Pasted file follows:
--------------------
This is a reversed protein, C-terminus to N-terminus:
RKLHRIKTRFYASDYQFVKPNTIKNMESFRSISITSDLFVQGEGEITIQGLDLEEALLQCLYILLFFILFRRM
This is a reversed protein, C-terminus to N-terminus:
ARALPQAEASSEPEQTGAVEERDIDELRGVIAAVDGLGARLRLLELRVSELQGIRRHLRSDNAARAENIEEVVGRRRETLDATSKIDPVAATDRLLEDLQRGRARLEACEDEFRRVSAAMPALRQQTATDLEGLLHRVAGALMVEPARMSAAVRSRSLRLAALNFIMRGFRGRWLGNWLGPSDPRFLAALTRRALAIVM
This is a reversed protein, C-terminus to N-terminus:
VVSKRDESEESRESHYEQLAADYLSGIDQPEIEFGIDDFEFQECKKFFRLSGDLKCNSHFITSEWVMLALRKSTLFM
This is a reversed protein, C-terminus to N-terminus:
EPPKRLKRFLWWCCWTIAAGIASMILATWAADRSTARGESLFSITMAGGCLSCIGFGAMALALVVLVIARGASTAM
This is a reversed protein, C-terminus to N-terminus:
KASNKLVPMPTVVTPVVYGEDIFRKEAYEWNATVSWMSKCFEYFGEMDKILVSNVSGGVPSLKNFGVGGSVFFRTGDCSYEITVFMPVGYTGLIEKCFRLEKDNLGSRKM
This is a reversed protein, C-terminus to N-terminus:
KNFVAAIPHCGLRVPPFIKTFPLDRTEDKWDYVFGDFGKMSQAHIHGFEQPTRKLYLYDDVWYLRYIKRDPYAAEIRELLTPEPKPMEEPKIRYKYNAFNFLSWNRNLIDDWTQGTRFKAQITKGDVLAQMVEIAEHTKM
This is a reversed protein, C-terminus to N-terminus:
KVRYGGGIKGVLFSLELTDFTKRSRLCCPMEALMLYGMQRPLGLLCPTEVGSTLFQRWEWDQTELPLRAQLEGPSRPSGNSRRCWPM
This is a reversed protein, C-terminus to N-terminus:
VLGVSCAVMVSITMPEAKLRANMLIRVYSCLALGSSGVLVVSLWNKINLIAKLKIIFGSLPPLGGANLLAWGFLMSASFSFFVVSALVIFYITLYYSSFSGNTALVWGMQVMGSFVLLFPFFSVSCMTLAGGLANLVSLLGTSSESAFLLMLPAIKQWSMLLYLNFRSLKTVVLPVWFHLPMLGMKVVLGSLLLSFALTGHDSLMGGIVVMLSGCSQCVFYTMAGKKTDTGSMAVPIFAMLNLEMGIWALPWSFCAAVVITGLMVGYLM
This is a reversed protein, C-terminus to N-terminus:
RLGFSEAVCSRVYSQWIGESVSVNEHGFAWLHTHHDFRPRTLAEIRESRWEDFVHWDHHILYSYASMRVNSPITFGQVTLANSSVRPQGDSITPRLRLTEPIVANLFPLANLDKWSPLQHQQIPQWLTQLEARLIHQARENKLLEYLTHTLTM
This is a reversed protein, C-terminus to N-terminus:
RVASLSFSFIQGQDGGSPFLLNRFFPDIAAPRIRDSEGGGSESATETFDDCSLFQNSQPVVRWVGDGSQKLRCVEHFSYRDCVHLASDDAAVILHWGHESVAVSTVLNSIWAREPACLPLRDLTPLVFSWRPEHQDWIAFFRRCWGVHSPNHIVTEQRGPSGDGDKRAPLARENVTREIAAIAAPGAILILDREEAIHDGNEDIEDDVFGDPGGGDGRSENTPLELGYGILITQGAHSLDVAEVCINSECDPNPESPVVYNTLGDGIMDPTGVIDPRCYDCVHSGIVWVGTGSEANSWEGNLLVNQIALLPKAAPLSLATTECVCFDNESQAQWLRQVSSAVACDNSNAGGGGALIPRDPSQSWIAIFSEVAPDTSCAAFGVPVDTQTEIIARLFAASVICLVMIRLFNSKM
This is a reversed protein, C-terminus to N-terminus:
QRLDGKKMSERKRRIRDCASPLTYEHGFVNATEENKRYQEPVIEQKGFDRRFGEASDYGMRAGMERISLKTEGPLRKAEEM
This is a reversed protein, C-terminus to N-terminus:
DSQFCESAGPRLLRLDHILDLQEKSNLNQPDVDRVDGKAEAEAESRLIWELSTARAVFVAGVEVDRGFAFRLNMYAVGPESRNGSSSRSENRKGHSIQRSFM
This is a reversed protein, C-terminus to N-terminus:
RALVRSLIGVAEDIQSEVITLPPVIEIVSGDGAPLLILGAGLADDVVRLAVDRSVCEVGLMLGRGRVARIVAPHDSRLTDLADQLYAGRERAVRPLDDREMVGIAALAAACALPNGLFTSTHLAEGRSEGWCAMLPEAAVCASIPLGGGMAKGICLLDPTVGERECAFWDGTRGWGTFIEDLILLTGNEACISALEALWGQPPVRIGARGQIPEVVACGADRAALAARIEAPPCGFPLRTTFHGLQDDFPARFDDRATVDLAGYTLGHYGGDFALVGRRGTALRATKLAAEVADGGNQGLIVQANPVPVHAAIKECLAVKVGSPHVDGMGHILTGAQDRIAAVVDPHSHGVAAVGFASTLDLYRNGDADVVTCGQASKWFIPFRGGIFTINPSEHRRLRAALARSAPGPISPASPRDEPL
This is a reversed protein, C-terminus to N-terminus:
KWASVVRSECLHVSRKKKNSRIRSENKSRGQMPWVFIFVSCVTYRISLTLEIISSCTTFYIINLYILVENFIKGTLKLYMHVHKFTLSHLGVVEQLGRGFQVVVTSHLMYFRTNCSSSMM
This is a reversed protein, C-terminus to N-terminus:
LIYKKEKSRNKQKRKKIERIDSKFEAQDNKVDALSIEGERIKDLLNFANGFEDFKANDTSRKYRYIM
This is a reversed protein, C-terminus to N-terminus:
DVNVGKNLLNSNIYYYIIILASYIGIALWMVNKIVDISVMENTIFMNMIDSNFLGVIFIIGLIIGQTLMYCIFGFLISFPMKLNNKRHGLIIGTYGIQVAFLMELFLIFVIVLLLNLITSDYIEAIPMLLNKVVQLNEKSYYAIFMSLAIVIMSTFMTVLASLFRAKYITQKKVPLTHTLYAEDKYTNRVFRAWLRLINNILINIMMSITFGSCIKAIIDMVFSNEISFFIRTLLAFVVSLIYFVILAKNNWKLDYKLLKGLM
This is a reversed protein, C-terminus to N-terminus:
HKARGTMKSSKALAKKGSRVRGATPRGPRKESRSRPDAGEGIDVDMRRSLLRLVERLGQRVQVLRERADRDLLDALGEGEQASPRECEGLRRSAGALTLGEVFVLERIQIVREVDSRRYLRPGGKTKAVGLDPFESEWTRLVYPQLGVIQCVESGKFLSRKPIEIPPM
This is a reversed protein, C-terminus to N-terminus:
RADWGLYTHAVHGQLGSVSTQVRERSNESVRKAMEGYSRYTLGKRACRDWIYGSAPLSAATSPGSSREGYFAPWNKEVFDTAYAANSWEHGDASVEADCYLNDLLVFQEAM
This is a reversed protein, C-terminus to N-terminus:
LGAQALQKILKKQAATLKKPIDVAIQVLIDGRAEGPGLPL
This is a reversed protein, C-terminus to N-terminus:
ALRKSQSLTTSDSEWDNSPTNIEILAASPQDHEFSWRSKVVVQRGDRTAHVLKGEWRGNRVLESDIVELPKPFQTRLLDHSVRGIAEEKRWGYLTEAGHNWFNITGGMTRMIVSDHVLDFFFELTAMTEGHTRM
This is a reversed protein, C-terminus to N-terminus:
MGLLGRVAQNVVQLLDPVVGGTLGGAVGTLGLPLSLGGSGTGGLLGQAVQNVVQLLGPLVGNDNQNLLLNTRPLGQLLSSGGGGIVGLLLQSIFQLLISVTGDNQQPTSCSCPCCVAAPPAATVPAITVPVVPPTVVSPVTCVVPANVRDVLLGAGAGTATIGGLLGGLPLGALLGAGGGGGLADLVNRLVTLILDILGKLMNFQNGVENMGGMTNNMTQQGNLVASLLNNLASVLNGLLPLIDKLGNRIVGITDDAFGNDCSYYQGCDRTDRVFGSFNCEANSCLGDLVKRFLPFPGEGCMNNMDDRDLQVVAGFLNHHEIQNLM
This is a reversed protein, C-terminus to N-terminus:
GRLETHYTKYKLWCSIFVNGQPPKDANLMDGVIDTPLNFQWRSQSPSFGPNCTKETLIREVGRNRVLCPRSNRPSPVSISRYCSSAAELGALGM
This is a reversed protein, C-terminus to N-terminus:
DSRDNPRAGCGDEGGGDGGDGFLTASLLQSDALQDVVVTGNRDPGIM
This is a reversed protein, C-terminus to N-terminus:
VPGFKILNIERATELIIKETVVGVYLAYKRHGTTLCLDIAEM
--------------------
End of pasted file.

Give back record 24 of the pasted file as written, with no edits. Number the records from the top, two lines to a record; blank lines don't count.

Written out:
This is a reversed protein, C-terminus to N-terminus:
VPGFKILNIERATELIIKETVVGVYLAYKRHGTTLCLDIAEM